Lately, Formula One racing teams called for a change in the 2022 aero regulations to counter the effects of porpoising in the newly designed cars being used this season. The violent bouncing of the 2022 cars has troubled several outfits, especially Mercedes, which has struggled to control the porpoising. As a result, the eight-time straight constructors since 2014, the german outfit is only the third-fastest team this season.

Meanwhile, a number of drivers complained about the adverse effects of porpoising on them after the race in Baku. Thus, the FIA decided to intervene by introducing a new technical directive, TD039. It will restrict the number of vertical oscillations in the car and limits the flexibility of planks. The regulation change would be implemented during the Belgian Grand Prix in Spa.


 The F1 governing body uses the technical directives to apply the regulations and control technological developments. The recent directive focuses on measuring the vertical acceleration forces through the car\’s sensors and setting up a threshold limit. Thus, the FIA has specified the mounting ways of underfloor planks and skid plates. The sport\’s governing body suggested two interpretations to meet the regulation, which defines the maximum limit of the plank\’s flexibility. Thus, the teams will have to get their car right before Spa as only one of the interpretations would be accepted.

F1 2022 Cars

How Does A Plank Affect 2022 Cars?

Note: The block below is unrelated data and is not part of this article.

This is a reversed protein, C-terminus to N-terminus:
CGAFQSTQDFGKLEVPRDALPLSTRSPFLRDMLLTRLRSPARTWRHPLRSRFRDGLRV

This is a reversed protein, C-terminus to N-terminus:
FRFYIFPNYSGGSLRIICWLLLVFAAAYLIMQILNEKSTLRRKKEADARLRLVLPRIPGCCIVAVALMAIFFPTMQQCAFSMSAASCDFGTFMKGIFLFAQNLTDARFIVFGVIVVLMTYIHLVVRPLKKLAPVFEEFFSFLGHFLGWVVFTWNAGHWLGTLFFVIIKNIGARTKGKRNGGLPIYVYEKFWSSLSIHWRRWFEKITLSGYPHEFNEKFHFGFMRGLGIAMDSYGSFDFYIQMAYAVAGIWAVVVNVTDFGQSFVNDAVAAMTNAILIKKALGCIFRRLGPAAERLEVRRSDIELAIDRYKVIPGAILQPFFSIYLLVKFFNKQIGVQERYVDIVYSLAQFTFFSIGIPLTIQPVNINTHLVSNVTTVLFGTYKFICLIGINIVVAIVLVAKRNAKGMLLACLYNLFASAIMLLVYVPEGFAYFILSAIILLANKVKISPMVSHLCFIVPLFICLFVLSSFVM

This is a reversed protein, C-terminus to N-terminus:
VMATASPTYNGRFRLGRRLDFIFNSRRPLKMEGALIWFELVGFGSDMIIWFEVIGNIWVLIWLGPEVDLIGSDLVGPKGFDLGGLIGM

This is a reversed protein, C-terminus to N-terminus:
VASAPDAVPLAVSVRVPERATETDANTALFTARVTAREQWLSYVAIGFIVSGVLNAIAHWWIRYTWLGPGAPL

F1 first introduced the plank in 1994 to restrict the development of floors, which ran quite close to the ground. Thus, it posed a threat of the airflow stopping suddenly and dangerously. The plank was fitted as a central part of the floor with spaces on either side, solving the airflow issue.

The plank allowed the teams to take development in a different direction from super-low ride heights. It allowed the generation of underfloor downforce by running the floor at a rake angle. Moreover, cars ran with greater ride heights before the 2022 regulations. The planks keep a check on the amount of rake which could be run. However, the plank\’s leading-edge made contact with the ground once the rake angle went beyond a certain degree. Meanwhile, the rest of the plank protected the mechanical components above it. But, with the venturi-tunneled 2022 cars, the emphasis has shifted back to running the floor as close to the ground. Thus, the whole plank length becomes a limitation to running the car down low.


Moreover, the aerodynamic porpoising can be limited by providing a cushioning effect to the plank. That would help the cars run lower and generate more downforce. The modified plank is towards the back, near the venturi tunnel\’s stall point, resulting in greater downforce. The FIA decided not to specify a similar limit to vertical accelerations on the interpretations of the plank flexibility regulation.

Further, when a car bottoms, the plank touches the ground and starts wearing off. Thus, the governing body has set a limit on how much wear would be acceptable. It would be thrilling to find how the new regulation affects Red Bull and Ferrari at the Belgian GP. The two outfits were in suspicion of finding a flexibility loophole, following which the FIA introduced the limitation.

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